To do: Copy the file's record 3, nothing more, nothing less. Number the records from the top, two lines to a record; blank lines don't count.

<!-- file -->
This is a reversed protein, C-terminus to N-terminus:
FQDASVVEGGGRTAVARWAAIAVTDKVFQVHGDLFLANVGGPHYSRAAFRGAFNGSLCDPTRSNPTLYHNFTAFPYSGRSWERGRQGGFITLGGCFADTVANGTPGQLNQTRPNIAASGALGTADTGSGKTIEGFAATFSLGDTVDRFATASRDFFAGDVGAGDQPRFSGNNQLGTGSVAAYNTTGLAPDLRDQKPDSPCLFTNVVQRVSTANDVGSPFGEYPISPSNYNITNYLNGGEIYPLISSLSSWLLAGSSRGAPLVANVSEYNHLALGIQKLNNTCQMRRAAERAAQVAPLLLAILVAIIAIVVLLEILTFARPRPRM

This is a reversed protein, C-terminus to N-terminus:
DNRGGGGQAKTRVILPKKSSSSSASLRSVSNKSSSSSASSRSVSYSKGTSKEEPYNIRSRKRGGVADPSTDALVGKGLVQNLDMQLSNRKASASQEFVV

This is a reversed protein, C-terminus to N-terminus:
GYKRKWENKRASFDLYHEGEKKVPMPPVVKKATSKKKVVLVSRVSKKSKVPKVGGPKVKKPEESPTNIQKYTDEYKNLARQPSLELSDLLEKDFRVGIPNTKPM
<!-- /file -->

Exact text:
This is a reversed protein, C-terminus to N-terminus:
GYKRKWENKRASFDLYHEGEKKVPMPPVVKKATSKKKVVLVSRVSKKSKVPKVGGPKVKKPEESPTNIQKYTDEYKNLARQPSLELSDLLEKDFRVGIPNTKPM